Lifestyle 29 January 2020
They are warriors, selfless human beings who are determined to give their kids opportunities they never had for themselves. There were willing to leave behind the comfort of family, love, and language for a shot: a shot at that dream we all talk about. It's not a lavish lifestyle but a dream. This dream is achieved through access to education, a good paying job, and opportunity. And it's all for you.
This is for you, the first-generation American citizen who was raised by an immigrant mom that we don't deserve.
Now, don't get me wrong, all moms are badass. But there is something special about those who cross a border, sacrificing everything they know, to see their kids live a better life. According to Pew Research, "more than 1 million immigrants arrive in the U.S. each year" and today, "more than 40 million people living in the U.S. were born in another country"
Among that bunch, is your mom, my cousin's mom, my neighbor's mom, and my mom. And the truth is, there is so much more that brings our immigrant moms together than what pulls them apart, even if they were all born in different continents.
My mom and I
It all began with packing whatever could fit in a few suitcases to prepare for a long flight, boat ride, or walk across the US border. In the suitcase are clothes, important documents, and photos of family. What doesn't fit is the one-stop-shop to learn the complex English language or the rest of their family. What they feel is hope and anxiety. But they do it anyway.
According to Pew Research, "more than 1 million immigrants arrive in the U.S. each year" and today, "more than 40 million people living in the U.S. were born in another country"
They are soon entering foreign territory. The only familiar piece of their life might soon become seeing the face of the love of her life, a partner in the journey. But they do it anyway.
Maybe they become a citizen. Maybe they are handed a rectangular beige card that has the word alien at the top. Maybe they live in the shadows—undocumented. Your life is different than that of your American friends because of your immigrant mom who knows they will never be American enough.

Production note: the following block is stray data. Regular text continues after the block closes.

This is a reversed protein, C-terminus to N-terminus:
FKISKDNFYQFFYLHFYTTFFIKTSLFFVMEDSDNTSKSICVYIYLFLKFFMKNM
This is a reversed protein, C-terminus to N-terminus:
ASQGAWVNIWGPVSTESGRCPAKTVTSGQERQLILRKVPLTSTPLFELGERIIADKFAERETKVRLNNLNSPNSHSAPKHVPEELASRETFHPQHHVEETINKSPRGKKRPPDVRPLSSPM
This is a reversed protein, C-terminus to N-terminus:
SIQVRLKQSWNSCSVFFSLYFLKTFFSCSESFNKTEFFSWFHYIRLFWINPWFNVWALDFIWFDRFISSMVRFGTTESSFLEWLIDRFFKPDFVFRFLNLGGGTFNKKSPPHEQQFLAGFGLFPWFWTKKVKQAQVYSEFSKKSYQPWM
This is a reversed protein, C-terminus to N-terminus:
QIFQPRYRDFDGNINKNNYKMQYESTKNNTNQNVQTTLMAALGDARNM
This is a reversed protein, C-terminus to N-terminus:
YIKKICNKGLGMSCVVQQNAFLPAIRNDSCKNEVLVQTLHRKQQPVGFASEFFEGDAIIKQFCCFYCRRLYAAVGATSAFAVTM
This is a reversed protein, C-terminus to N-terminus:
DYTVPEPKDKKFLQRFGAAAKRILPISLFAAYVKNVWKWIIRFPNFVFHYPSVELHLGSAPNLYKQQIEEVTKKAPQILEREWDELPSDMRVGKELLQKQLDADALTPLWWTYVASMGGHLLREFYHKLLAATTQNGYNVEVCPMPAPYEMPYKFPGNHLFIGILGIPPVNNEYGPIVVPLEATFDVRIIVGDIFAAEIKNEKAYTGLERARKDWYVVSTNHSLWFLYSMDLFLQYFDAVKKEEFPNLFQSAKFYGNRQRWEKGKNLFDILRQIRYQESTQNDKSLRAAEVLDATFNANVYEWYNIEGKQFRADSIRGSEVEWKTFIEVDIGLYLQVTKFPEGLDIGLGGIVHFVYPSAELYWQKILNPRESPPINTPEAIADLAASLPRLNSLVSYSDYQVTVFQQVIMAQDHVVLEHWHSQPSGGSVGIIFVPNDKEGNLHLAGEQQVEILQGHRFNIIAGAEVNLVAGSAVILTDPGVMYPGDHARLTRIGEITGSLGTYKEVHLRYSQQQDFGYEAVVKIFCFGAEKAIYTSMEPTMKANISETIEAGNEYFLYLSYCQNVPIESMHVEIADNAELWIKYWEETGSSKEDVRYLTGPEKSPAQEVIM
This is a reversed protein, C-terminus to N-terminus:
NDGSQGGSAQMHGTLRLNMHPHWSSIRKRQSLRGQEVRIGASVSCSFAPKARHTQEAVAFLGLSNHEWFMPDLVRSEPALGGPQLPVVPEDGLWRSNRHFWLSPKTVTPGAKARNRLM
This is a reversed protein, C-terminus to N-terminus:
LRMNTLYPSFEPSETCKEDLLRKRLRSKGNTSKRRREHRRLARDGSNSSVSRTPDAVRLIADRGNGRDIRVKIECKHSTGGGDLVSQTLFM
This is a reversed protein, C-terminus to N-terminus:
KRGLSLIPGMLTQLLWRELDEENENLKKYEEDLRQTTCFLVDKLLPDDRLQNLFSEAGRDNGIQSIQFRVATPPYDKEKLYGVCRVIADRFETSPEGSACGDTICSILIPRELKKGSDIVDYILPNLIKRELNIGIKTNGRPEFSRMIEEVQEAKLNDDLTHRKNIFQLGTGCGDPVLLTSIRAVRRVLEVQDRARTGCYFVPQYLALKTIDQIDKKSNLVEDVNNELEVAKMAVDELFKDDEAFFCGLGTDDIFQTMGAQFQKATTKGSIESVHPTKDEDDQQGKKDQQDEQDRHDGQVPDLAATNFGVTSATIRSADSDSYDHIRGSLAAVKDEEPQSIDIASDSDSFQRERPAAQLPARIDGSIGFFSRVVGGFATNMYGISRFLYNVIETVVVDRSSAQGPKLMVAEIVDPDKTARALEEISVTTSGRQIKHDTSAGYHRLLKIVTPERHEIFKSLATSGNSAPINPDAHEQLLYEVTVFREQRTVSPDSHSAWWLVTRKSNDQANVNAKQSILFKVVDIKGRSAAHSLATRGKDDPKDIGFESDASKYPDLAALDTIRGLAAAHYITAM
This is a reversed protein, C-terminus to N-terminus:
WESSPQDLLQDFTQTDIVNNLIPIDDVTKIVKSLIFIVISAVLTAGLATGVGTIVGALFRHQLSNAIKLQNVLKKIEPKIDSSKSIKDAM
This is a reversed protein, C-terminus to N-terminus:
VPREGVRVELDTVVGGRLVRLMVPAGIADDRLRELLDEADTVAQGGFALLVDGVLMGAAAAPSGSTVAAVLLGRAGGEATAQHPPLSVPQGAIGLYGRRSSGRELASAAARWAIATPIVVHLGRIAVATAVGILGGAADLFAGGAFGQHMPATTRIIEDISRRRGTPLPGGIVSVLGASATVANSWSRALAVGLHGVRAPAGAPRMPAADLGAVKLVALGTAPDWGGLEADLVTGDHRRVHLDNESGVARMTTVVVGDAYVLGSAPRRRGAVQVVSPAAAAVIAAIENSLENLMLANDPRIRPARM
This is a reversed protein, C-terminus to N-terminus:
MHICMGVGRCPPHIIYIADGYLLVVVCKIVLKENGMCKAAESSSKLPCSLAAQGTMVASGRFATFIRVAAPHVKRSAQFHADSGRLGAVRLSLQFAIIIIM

You are a translator, in fifth grade or college, at doctor's appointments or parent teacher conferences. You first hear the word and not only can you not translate it but you also don't know what it means in English. But you learn. In that moment, you clarify, use hand gestures, and use several small words to explain the big word to make sure they understand. Because you are the translator, and your immigrant mom needs to understand.
You are a financial provider. You work at the fast food job, because you know there is only enough money to pay the bills. You apply for college scholarships, because there is no way you can ask them to co-sign for a student loan. Mom is working in a factory and is not eligible for higher paid jobs because of a language barrier and lack of access to acquiring new skills. But she doesn't complain even though she knows that she is sacrificing her body working the job that most Americans would never apply for.
Your life is different than that of your American friends because of your immigrant mom who knows they will never be American enough.
You are the one who will overcome adversity. Your mom has proven that there is no alternative. Because when your mom picks up and moves to another country without even knowing the language, your motivation is at its highest caliber possible. There's a certain pep in your step to achieve success. You will not only survive, but you will thrive.
Because you are the child of an immigrant mom: a mom who has shown you that being in this country and providing you access to opportunity is worth the repeated sacrifices.
Follow Theresa Agonia on Twitter or Instagram at @TheresaAgonia
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"Tuesday, June 2nd is meant to intentionally disrupt the work week," they [Thomas and Agyemang] explained of the blackout. "It's a day to take a beat for an honest, reflective and productive conversation about what actions we need to collectively take to support the Black community."
So, do not just post that black square. Use this disruption in your usual social media feed to educate yourself on the current state of racial justice, make calls to your local representatives, sign petitions, donate to bail out funds, support Black-owned businesses, and put some actions behind that plain, black square.